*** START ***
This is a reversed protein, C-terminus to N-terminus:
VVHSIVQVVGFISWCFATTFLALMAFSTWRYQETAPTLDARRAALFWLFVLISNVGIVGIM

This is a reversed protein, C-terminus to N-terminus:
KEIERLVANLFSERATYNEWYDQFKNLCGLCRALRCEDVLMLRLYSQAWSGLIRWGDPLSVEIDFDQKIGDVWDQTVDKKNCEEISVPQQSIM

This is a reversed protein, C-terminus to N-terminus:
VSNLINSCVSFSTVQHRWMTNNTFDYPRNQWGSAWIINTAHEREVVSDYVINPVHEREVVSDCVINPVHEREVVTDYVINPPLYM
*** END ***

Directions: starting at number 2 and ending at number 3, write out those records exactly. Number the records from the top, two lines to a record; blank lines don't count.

This is a reversed protein, C-terminus to N-terminus:
KEIERLVANLFSERATYNEWYDQFKNLCGLCRALRCEDVLMLRLYSQAWSGLIRWGDPLSVEIDFDQKIGDVWDQTVDKKNCEEISVPQQSIM

This is a reversed protein, C-terminus to N-terminus:
VSNLINSCVSFSTVQHRWMTNNTFDYPRNQWGSAWIINTAHEREVVSDYVINPVHEREVVSDCVINPVHEREVVTDYVINPPLYM